Santanu Banerjee had a problem. Funders and medical journals weren’t all that interested in his research on a copycat version of HIV in mice because it didn’t apply to the way the real virus spreads in people.

“Your model is not good,” he was told, “unless it replicates the exact [human] pathology.”

So the University of Minnesota researcher made a decision in 2013 that could produce breakthroughs on HIV but also dropped him into an intense national controversy: He used tissue from aborted fetuses to create mice with human immune systems. “It comes closest to the actual infection situation,” he said.

Banerjee is one of six principal investigators at the university who have worked since 2014 with fetal tissue, which comes from elective abortions.

Most recall a similar controversy in the 1990s, when conservative lawmakers sought to ban fetal tissue research. But they watched it fade from state and federal politics — until last summer, when advocates against abortion claimed that abortion clinics in other states illegally profited from selling fetal tissue to researchers.

The claims are suspect, but they have prompted new calls to ban the research and new restrictions on how U researchers acquire and discard fetal tissue.

In their first public comments about the controversy, Banerjee and his colleagues expressed hope that their work in HIV, Parkinson’s disease, diabetes and spinal cord injury won’t be jeopardized by a debate they thought had been resolved long ago.

“It’s very surprising,” said Walter Low, the university’s associate head for neurosurgery research, who is working with fetal tissue. “It’s not as if we’re back in the 1990s. … We have guidelines here at the university, guidelines nationally, guidelines statewide.”

The university has been tepid in its public support since last summer, when it mistakenly denied that fetal tissue research takes place on campus and then acknowledged its error. Despite drafting new policies to preserve the research, university leaders declined last fall to join 53 institutions — including five Big Ten schools — in a statement endorsing the research.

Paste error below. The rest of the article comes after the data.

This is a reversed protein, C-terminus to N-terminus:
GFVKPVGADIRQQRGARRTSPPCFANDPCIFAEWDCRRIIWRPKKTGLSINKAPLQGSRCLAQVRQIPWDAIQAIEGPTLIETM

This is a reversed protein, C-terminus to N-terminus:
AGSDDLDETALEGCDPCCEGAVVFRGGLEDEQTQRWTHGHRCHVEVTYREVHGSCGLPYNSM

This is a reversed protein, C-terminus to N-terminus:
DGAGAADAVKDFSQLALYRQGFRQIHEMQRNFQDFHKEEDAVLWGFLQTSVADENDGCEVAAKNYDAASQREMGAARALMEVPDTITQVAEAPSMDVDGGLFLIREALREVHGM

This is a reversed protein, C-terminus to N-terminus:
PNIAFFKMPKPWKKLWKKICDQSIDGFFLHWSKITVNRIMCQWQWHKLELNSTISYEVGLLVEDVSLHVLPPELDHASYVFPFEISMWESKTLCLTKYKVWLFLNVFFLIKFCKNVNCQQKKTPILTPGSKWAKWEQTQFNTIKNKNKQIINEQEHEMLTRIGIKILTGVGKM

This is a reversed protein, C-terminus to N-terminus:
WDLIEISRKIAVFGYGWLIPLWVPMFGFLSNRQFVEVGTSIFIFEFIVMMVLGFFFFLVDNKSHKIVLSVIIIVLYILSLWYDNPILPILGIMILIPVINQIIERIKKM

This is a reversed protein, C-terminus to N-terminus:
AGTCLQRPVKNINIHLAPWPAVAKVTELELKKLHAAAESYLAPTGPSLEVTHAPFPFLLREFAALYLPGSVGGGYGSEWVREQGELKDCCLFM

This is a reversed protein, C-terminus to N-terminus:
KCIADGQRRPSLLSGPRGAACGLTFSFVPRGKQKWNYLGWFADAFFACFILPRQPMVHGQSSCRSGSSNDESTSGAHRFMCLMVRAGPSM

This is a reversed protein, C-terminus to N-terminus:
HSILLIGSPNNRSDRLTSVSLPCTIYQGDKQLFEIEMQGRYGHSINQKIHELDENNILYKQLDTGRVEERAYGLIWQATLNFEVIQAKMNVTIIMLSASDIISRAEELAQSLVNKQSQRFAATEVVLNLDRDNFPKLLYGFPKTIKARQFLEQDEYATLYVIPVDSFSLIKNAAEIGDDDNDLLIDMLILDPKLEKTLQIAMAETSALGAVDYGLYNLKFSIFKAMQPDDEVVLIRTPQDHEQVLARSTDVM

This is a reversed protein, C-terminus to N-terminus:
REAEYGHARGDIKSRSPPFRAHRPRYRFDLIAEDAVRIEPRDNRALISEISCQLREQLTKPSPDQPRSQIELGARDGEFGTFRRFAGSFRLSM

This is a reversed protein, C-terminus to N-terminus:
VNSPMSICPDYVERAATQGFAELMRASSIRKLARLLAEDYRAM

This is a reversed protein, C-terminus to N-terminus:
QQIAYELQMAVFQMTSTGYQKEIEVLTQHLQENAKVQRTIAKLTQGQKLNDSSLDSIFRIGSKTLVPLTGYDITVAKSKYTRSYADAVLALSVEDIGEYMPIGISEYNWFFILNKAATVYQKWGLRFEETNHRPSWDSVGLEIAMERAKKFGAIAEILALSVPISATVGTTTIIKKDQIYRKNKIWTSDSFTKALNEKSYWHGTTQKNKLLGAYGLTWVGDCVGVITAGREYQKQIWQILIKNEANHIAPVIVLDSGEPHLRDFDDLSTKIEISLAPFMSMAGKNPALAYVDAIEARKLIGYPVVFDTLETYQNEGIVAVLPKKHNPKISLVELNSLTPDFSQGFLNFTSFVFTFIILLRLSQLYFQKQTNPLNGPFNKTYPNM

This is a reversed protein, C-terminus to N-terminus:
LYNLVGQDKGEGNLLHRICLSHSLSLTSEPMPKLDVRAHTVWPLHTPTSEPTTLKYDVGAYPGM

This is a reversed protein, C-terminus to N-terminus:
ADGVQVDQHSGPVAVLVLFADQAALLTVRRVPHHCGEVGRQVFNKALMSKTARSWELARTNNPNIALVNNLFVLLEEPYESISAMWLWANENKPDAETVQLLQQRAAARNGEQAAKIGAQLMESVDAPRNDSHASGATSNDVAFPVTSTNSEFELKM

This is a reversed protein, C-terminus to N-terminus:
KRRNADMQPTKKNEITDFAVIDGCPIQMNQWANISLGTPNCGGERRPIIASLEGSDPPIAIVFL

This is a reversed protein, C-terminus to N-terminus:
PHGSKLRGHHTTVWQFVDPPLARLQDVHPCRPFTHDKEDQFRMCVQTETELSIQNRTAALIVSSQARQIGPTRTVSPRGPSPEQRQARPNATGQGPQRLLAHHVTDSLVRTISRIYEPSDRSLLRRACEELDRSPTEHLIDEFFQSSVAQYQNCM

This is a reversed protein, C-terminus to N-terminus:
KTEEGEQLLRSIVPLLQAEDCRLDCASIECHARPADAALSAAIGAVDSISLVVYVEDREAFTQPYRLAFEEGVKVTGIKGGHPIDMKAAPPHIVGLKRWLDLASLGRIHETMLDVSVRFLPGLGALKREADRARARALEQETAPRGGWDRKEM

And last week, the Board of Regents abruptly withdrew a resolution in favor of the research before its meeting.

Pricey mice

When he first contemplated this line of research, Banerjee explored buying mice that a company already had engineered with fetal tissue to possess human immunity. But the mice cost $1,800 apiece. Instead, he acquired fetal tissue from a California donor bank, Advanced Bioscience Resources, and surgically implanted it in the kidneys of mice at one-ninth the cost.

Creating 200 such mice, Banerjee started studying lung inflammation and whether it leads to cognitive impairment in HIV patients.

Somehow, HIV slips through the brain’s protective barrier. Though he has suspended his work pending the U’s new policy on fetal tissue, Banerjee soon plans to test whether HIV drugs play a role, and whether treatment of inflammation reduces cognitive problems.

“These are toxic drugs,” he said. “They take care of the greater evil, but they also do things to you that you don’t necessarily want to happen.”

Low didn’t suspend his work. His focus is harnessing stem cells — the so-called master cells that generate other cells and tissues — so they can be transplanted and produce the dopamine that is lacking in Parkinson’s patients.

The stem cells come from a variety of sources, such as umbilical cord blood donated after childbirth, but not fetal tissue. However, Low said he needs fetal tissue as a model of normal human development against which to compare these differentiated stem cells.

“Our goal is to one day take a piece of your skin and make that into a pluripotent stem cell … that makes dopamine neurons for treating Parkinson’s patients,” he said.